Curious about the story that Musa al Sadr might still be alive in some dungeon of Gadaffi's (I refuse to spell that cur's name correctly by way of protest), I discovered this early book by Ajami, which turns out to be not only the most beautiful and evocative, but the most useful book I've read on the feeling of modern Arab, Iranian and Levantine politics, despite that it is 25 years old. So much hasn't changed, or is just now changing - in Iran, Libya and Egypt - that it is surprisingly apt. Most of all, the Vanished I. gives the most spacious and clearest explanation of the Shia outlook and experience that I've ever encountered (I've heard Ajami expound upon it here and there, but this is virtually a whole book about it. The book is most dated about Lebanon itself - but everything that has taken place since 1986 was set in motion by the main players in Ajami's account. I can't begin to summarize or crystallize what I now know about Sunni-Shi'a differences, but I assure you I am wiser about them.
One thing I can recount of which I was entirely unaware is that Persia is Shia only because of a dynastic change only 400 years ago - it was not "naturally" Shia, as I had always somehow stupidly assumed. And clerics and intellectuals had to be imported from what is now Lebanon to Shia-ize its population - much as areas of Europe were Catholicized or Protetestantized for similar reasons around the same time (did you know that northern Italy and Poland had big Protestant, even (the latter) Unitarian populations before the counter-reformation? So the link between Iran and Lebanon's (really Syria's) Shia was centuries old - and Al Sadr's family originated in the Lebanon, were "sent" to Persia in the 16th century, and he returned from Iran to Lebanon only in the 60s.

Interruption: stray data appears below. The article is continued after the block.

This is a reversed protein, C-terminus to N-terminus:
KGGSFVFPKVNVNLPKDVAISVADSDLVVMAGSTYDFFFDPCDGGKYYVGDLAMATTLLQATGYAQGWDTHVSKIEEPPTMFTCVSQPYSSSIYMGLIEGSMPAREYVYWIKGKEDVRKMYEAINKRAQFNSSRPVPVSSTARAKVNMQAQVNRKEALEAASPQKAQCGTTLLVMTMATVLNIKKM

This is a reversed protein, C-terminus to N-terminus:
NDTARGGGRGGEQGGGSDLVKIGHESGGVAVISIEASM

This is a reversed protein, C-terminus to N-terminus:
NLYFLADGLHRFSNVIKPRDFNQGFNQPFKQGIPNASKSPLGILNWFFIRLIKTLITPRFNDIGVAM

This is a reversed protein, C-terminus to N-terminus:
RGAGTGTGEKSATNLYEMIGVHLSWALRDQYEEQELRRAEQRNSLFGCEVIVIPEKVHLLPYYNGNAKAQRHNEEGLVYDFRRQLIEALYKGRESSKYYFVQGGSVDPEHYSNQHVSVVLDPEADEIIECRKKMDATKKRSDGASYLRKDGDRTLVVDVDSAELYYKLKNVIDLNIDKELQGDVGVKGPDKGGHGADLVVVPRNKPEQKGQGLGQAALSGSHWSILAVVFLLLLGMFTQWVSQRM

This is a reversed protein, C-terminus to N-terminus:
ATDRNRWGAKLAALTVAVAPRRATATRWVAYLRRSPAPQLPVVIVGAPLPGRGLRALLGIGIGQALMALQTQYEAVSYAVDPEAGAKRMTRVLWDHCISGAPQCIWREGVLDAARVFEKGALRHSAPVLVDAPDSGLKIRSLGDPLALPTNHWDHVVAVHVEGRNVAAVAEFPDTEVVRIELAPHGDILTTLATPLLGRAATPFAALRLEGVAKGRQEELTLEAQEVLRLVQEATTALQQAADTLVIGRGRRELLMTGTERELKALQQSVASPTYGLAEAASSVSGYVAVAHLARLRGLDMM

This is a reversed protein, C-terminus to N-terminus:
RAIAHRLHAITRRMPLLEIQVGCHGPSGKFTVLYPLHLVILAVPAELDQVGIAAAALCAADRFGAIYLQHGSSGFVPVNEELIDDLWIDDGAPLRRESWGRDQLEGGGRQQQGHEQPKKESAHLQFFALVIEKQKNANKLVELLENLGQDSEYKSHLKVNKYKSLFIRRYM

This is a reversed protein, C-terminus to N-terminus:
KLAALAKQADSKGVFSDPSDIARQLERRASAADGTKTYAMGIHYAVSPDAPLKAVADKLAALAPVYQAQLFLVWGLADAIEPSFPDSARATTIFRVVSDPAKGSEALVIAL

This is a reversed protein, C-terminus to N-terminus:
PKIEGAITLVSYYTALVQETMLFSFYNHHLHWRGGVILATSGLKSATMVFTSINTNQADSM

Also great is the portrait of Al Sadr himself - he is very much a sixties kind of guy - tall, big personality, got along wonderfully with other faiths. He is wonderfully in the mold of big clerics of that age - Rabbi Abraham Heschel, Father Ted Hesburgh, Bishop Pike, etc. The Lebanese loved him because he dressed well and had a sense of style, essential to success in Lebanese life - Ajami quotes someone who says that Musa Al Sadr was the first mullah he ever encountered whose shoes weren't dirty.
All in all, I'd say this is the second most beautiful and wise book on Arab religion and politics (well, Persianized Arab) after Doughty's Arabia Deserta.